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Colonic levels of vasoactive intestinal peptide decrease during infection and exogenous VIP protects epithelial mitochondria against the negative effects of IFN gamma and TNF alpha induced during Citrobacter rodentium infection

Journal article
Authors Arpan K. Maiti
Sinan Sharba
Nazanin Navabi
Sara K. Lindén
Published in PLoS ONE
Volume 13
Issue 9
ISSN 1932-6203
Publication year 2018
Published at Institute of Biomedicine, Department of Medical Biochemistry and Cell Biology
Language en
Keywords enteropathogenic escherichia-coli, enteric nervous-system, crohns-disease, substance-p, in-vivo, polypeptide, mice, hyperplasia, neurons
Subject categories Cell biology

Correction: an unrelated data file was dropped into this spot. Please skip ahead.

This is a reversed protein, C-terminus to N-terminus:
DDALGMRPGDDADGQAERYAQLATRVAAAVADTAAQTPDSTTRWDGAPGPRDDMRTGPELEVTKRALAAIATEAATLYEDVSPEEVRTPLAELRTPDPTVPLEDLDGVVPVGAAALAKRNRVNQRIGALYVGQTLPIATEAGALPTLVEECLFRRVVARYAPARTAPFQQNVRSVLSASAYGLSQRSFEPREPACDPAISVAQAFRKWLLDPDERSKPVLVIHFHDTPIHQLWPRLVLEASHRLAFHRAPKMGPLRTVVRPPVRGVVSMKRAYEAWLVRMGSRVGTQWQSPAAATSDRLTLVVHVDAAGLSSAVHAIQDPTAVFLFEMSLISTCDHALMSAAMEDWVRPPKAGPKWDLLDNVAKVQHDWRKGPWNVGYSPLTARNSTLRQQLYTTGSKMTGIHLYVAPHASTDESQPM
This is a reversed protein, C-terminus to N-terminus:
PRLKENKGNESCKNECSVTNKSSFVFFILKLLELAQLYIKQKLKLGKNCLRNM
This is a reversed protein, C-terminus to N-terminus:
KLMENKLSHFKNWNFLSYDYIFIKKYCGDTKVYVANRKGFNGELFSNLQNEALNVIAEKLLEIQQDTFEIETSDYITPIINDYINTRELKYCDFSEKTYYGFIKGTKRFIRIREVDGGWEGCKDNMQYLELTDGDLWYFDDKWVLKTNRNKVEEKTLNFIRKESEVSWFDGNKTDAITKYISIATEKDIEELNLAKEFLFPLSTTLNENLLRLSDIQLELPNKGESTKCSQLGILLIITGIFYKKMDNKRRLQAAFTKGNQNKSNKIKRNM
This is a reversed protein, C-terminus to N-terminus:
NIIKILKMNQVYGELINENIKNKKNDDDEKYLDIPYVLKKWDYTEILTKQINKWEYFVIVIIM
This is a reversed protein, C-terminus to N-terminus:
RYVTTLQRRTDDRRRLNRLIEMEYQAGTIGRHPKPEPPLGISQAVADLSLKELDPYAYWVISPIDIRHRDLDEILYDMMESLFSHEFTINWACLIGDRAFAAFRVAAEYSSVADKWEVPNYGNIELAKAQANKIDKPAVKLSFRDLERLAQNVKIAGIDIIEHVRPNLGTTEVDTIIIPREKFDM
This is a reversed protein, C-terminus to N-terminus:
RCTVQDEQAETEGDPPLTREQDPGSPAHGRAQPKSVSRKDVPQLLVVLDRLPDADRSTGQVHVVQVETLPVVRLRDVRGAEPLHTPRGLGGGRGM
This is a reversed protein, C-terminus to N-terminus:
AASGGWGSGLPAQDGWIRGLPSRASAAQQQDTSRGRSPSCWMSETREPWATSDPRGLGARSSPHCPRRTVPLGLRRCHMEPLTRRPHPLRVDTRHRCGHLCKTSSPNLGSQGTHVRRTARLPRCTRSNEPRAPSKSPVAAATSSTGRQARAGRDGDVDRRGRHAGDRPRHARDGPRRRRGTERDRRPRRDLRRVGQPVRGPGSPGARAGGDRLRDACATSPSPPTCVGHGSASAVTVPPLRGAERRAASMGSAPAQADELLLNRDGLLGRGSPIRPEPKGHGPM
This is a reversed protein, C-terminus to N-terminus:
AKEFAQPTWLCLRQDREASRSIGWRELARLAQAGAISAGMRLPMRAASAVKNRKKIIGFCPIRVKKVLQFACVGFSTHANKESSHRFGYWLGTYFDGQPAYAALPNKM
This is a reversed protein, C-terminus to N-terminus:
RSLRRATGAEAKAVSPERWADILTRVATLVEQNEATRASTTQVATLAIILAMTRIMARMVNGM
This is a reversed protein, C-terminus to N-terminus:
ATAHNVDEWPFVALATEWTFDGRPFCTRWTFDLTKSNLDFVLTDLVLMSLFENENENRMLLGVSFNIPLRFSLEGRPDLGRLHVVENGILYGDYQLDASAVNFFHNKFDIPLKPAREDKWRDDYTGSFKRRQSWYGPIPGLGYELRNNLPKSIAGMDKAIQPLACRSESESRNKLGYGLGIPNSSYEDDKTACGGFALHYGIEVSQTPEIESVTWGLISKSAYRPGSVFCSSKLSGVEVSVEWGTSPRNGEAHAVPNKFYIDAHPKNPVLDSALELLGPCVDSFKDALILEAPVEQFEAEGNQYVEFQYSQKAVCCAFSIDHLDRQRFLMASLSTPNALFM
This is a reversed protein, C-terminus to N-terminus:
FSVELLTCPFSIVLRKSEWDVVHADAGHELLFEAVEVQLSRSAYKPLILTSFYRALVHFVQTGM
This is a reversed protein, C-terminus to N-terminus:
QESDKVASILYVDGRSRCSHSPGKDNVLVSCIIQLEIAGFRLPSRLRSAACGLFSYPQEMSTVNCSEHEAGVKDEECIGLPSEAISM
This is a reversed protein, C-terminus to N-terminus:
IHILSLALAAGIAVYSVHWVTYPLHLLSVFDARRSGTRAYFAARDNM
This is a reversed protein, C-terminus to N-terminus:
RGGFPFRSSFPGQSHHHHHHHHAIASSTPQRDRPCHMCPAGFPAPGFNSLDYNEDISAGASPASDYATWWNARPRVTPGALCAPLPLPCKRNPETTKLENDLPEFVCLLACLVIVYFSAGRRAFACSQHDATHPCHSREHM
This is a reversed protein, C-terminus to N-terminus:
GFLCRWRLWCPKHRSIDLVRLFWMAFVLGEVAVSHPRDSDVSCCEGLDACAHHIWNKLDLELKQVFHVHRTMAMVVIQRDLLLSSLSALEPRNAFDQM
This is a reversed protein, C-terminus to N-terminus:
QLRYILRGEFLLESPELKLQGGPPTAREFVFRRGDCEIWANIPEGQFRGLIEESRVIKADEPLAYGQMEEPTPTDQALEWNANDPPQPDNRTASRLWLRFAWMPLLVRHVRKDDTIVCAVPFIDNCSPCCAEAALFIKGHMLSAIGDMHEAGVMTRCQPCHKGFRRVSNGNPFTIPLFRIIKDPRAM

Citrobacter rodentium infection is a model for infection with attaching and effacing pathogens, such as enteropathogenic Escherichia coli. The vasoactive intestinal peptide (VIP) has emerged as an anti-inflammatory agent, documented to inhibit Th1 immune responses and successfully treat animal models of inflammation. VIP is also a mucus secretagogue. Here, we found that colonic levels of VIP decrease during murine C. rodentium infection with a similar time dependency as measurements reflecting mitochondrial function and epithelial integrity. The decrease in VIP appears mainly driven by changes in the cytokine environment, as no changes in VIP levels were detected in infected mice lacking interferon gamma (IFN gamma). VIP supplementation alleviated the reduction of activity and levels of mitochondrial respiratory complexes I and IV, mitochondrial phosphorylation capacity, transmembrane potential and ATP generation caused by IFN gamma, TNF alpha and C. rodentium infection, in an in vitro mucosal surface. Similarly, VIP treatment regimens that included the day 5-10 post infection period alleviated decreases in enzyme complexes I and IV, phosphorylation capacity, mitochondrial transmembrane potential and ATP generation as well as increased apoptosis levels during murine infection with C. rodentium. However, VIP treatment failed to alleviate colitis, although there was a tendency to decreased pathogen density in contact with the epithelium and in the spleen. Both in vivo and in vitro, NO generation increased during C. rodentium infection, which was alleviated by VIP. Thus, therapeutic VIP administration to restore the decreased levels during infection had beneficial effects on epithelial cells and their mitochondria, but not on the overall infection outcome.

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